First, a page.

Digging in deep round 1, thursday, finance ifc

211 views

Published on

Published in: Technology, Business
0 Comments
0 Likes
Statistics
Notes
  • Be the first to comment

  • Be the first to like this

No Downloads
Views
Total views
211
On SlideShare
0
From Embeds
0
Number of Embeds
1
Actions
Shares
0
Downloads
5
Comments
0
Likes
0
Embeds 0
No embeds

No notes for slide
  • Cleantech for IFC is any tech or business innovation that does more with less and creates less mess – or environmental damage. Our main focus is climate change mitigation – although we are also looking at adaptation-focussed technologies and businesses.IFC works across a broad spectrum of cleantech – reflecting the breadth of our existing portfolio and in house technical expertise
  • Digging in deep round 1, thursday, finance ifc

    1. 1. SUSTAINABLE VALUE CHAIN FINANCE
    2. 2. IFC – over $100 Billion Invested in Emerging Markets since 1956 Largest multilateral source of loan/equity financing for the emerging markets private IFC FY10 Highlights sector Portfolio * $48.8 billion Founded in 1956 with 182 member countries Committed * $18.0 billion Mobilized $ 5.3 billion AAA rated by S&P and Moody’s # of companies 1776 Provides financing (equity, quasi-equity, # of countries (portfolio) 129 loans, risk management and local currency # of countries (committed) 104 products) and advisory services * Includes for IFC’s own account and mobilization Takes market risk with no sovereign Advisory Services $300 m guarantees Composition of FY10 Transaction Volume Promoter of environmental, social, and Sub-Saharan Middle East & Africa Global corporate governance standards N.Africa 19% 1% 12% South Asia Resources and know-how of a global 8% development bank + flexibility of a merchant Europe & bank Central Asia 23% Holds equity in over 800 companies worldwide Latin East Asia and America the Pacific 24% 12% 2
    3. 3. IFC’s Global ReachIFC has reach in 100+ country and regional advisory services offices worldwideDrawing on our experience and lessons-learned, we share sector best practices to the benefit of ourclients Dakar Nairobi 3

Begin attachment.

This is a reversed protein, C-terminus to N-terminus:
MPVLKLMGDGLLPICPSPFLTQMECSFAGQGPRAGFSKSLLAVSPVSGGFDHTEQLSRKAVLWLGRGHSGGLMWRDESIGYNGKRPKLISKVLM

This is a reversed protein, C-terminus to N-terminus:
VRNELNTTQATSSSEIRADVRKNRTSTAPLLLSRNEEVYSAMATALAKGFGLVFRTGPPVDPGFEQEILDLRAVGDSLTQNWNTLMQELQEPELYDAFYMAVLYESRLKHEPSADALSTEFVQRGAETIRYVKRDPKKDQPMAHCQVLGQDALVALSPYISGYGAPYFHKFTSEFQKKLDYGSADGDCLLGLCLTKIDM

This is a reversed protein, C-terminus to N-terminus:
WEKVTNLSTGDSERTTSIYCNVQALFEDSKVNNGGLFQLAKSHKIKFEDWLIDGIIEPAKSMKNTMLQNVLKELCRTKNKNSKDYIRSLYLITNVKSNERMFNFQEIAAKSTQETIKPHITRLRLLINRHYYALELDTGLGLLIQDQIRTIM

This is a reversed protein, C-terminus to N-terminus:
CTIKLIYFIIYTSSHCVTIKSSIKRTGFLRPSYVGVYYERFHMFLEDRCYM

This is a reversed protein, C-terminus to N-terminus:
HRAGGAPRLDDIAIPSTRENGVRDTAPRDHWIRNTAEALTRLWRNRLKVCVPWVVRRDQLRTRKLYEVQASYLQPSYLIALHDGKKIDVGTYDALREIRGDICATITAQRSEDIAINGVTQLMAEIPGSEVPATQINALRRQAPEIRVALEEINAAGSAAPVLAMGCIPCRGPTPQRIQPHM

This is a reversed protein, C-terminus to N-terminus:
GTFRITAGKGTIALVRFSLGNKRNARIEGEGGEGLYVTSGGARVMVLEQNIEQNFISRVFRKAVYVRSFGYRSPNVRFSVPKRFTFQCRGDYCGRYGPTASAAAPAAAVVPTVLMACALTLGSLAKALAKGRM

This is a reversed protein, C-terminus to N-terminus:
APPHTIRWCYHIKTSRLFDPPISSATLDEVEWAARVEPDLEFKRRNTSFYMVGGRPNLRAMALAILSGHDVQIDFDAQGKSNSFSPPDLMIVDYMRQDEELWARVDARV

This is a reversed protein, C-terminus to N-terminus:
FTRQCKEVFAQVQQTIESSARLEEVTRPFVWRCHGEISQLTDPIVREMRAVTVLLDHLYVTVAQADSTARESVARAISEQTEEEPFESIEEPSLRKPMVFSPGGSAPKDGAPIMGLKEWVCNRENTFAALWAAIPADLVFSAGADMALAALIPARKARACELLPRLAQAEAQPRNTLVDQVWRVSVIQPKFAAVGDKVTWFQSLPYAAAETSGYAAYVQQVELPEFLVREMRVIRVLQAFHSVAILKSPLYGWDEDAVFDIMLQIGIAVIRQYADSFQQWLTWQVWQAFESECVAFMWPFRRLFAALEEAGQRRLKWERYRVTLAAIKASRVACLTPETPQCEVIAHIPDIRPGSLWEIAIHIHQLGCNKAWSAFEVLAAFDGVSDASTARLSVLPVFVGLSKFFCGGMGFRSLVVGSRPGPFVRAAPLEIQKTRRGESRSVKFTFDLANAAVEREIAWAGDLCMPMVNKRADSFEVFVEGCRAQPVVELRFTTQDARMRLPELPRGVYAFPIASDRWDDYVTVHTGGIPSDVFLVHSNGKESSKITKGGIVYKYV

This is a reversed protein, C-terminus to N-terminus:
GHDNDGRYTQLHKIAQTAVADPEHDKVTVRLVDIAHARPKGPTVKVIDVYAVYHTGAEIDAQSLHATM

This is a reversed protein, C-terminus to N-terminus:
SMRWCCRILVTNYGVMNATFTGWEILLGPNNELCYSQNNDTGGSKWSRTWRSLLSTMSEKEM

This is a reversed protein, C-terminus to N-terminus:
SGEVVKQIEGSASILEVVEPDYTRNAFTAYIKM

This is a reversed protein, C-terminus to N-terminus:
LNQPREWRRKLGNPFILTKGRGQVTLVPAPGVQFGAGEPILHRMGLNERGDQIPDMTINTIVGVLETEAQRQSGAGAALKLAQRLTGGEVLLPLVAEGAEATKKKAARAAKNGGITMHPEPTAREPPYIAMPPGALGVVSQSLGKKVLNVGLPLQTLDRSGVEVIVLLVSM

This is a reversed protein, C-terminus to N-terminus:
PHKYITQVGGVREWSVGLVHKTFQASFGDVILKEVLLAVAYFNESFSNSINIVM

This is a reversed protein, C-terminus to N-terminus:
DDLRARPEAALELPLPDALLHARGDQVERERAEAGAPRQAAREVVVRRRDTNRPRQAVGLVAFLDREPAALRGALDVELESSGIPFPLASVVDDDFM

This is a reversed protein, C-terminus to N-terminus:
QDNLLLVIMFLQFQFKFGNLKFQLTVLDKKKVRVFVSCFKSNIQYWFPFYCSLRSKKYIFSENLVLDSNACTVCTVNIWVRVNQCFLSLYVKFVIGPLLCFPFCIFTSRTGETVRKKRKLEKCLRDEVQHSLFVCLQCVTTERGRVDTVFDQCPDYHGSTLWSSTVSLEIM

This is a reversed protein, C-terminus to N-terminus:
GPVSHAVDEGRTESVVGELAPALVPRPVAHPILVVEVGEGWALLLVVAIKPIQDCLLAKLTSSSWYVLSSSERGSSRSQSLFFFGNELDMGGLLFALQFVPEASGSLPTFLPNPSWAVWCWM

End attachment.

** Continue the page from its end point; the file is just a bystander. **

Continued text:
4. 4. Our Beliefs Private sector solutions for sustainability and inclusive development WATER: ENERGY: Low carbon TRANSPORTATION: Capture, treatment, conservation AIR & ENVIRONMENT: Emission generation, energy Vehicles, systems, fuels and , wastewater treatment, water control, trading and offsetsefficiency, storage, smart grids. logistics efficiency, access to water BUILDINGS: Low carbon MANUFACTURING: Green chemicals, AGRICULTURE & FORESTRY: RECYCLING & WASTE: Recycling strategy, energy RE/EE supply chain, cleaner Sustainable Value Chains, EST and waste treatment services,efficiency, sustainable materials. production. standards, Land mgmt, low resource efficiency carbon and adaptation strategies, biomass Can only scale and have impact if significant private sector participation is achieved
    5. 5. Sustainable Value Chains: Current Reality1. Increasing recognition of the risks and opportunities value chain sustainability practices represent to lead companies2. Increasing recognition of the role lead companies can play in international development3. Increasing recognition of the business case for sustainability; many investment opportunities pay for themselves in 2-3 years from savings4. Many companies are making public statements of commitment to this effect but are struggling to make tangible progress5. Considerable challenges to sustainability upgrades – limited awareness, access to technology, implementation capacity and lack of long term financing key obstacles IFC is trying to address